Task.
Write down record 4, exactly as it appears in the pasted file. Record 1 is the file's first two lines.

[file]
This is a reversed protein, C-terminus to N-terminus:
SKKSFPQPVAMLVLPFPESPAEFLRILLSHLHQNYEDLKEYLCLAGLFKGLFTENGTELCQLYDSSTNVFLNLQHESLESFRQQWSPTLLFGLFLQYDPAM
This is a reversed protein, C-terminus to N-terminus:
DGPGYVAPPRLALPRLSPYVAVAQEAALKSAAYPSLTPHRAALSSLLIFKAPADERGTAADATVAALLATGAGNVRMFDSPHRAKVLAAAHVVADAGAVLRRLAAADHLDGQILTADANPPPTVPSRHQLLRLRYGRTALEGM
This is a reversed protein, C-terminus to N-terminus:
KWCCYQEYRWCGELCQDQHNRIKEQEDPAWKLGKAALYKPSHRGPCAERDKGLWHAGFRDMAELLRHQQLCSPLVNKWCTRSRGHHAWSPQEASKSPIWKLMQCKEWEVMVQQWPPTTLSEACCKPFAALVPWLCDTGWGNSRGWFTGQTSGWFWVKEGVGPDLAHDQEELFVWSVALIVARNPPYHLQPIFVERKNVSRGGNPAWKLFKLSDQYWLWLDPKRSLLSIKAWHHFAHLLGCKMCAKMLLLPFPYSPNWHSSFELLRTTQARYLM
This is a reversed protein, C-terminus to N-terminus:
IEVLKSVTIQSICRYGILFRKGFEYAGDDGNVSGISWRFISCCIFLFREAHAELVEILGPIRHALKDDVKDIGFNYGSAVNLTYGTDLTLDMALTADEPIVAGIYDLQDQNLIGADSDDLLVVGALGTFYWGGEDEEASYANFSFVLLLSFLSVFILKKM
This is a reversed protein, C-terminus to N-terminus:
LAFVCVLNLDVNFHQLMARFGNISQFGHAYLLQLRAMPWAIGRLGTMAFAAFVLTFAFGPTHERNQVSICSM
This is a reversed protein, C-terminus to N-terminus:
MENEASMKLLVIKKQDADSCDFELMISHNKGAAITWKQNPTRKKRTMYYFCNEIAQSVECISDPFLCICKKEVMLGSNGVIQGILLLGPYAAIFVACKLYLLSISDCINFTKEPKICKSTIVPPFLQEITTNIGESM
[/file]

This is a reversed protein, C-terminus to N-terminus:
IEVLKSVTIQSICRYGILFRKGFEYAGDDGNVSGISWRFISCCIFLFREAHAELVEILGPIRHALKDDVKDIGFNYGSAVNLTYGTDLTLDMALTADEPIVAGIYDLQDQNLIGADSDDLLVVGALGTFYWGGEDEEASYANFSFVLLLSFLSVFILKKM